Wedbush is working with Socialware, an Austin, Texas-based developer of social media middleware that provides advisors with a framework for using these sites in a compliant manner and offers tips to help them take full advantage of this new communications channel within the bounds of industry regulations. In 2010, the firm launched a Private Shares Trading Group that focuses on the research and trading of social media companies for accredited investors.



With performance under par, hedge fund managers got smaller year-end bonuses for 2011, according to the Hedge Fund Compensation Report. The average cash compensation in 2011 was $311,000, up only slightly from 2010 and supported by a larger increase in base pay, according to the report, based on data collected from hundreds of hedge fund managers and employees.

Hedge Fund Compensation Report did not break out figures for average base salaries and bonuses, but there have been reports of Wall Street bonuses declining by 30% to 40%. In 2011, only 16% of hedge fund managers said they delivered double-digit returns, down from 45% in 2010. Another 22% said they expect their fund to decline 10% or less, up from 3% who expected these declines the year before.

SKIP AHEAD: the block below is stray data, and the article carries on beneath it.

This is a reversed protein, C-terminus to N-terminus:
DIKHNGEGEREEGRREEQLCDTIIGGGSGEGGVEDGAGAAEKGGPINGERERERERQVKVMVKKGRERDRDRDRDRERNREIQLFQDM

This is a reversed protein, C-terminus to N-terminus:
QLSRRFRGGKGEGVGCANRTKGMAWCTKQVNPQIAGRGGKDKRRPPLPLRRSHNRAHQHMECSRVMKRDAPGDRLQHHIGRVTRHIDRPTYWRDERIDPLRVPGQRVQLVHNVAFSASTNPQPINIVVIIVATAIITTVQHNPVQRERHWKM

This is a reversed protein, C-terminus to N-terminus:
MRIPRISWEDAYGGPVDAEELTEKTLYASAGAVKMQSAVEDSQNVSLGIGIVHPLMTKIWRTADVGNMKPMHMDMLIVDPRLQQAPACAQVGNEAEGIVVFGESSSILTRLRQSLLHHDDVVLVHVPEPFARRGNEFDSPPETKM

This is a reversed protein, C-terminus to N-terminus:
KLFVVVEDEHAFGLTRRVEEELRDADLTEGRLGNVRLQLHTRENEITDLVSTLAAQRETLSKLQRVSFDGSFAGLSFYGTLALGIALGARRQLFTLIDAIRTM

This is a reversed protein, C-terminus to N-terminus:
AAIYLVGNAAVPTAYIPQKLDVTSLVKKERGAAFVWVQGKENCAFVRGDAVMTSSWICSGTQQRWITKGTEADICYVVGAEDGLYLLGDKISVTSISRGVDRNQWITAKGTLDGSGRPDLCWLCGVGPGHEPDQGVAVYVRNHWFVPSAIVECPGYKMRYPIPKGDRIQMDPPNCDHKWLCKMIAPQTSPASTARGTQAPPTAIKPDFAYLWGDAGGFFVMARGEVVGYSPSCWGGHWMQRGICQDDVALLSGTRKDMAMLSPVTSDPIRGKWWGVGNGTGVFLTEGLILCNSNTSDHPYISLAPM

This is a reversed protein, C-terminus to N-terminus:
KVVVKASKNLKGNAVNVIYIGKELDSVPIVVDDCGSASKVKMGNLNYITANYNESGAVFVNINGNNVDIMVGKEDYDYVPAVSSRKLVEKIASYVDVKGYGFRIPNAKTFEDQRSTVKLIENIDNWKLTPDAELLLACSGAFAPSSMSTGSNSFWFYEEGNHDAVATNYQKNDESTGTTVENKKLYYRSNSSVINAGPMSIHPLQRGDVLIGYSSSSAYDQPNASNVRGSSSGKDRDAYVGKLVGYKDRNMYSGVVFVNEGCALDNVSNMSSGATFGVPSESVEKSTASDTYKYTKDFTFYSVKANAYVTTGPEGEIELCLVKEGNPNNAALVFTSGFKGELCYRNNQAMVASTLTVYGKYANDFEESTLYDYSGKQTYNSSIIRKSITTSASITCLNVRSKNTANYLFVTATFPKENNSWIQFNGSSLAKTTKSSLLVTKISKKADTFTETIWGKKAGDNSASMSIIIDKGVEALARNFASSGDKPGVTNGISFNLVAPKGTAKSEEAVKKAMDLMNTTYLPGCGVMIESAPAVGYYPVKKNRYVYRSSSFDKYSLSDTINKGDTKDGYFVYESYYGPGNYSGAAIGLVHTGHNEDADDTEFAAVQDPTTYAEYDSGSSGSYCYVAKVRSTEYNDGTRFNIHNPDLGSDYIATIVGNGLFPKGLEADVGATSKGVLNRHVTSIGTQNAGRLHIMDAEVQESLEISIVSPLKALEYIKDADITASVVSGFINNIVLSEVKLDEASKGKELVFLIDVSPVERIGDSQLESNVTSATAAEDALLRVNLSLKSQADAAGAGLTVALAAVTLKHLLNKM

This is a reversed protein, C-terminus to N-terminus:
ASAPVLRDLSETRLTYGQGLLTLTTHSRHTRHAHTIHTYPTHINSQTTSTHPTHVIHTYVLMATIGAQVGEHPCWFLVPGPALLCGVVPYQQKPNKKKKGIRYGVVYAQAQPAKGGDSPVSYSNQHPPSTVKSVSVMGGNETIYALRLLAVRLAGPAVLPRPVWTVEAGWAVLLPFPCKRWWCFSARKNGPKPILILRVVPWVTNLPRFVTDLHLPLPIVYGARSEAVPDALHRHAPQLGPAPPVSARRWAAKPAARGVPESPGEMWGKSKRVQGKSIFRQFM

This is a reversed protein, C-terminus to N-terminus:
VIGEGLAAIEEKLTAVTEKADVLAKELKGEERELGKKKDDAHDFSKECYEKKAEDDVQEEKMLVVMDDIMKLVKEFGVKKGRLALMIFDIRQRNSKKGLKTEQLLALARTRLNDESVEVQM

"Given the drop in fund performance this year, hedge fund professionals fared pretty well," says Publisher David Kochanek. "Except for only a few positions in the firm, increases in base pay more than covered the lower bonuses."

With performance waning, compensation declining and redemptions on the rise, some hedge fund professionals think they see upcoming layoffs. While roughly one in four hedge funds is looking for research analysts, virtually no other hiring is going on in the industry.

In the face of the belt-tightening going on in the industry, 44% of the hedge fund executives polled said they are happy with their compensation packages. "We've seen this before," Kochanek continues. "When the investment job market tightens, professionals report more satisfaction with their pay. Their focus changes from greener pastures and moves to becoming content with where they are. And, among hedge fund employees," he continues, "there might be good cause for celebration - that is, celebrating that they don't work for one of the big banks."

Hedge funds that participated in the survey included: Bank of America Merrill Lynch, Barclays, Citi, Deutsche Bank, HSBC, JP Morgan Chase & Co., RBC, UBP Asset Management, UBS and Wells Fargo Alternative Strategies.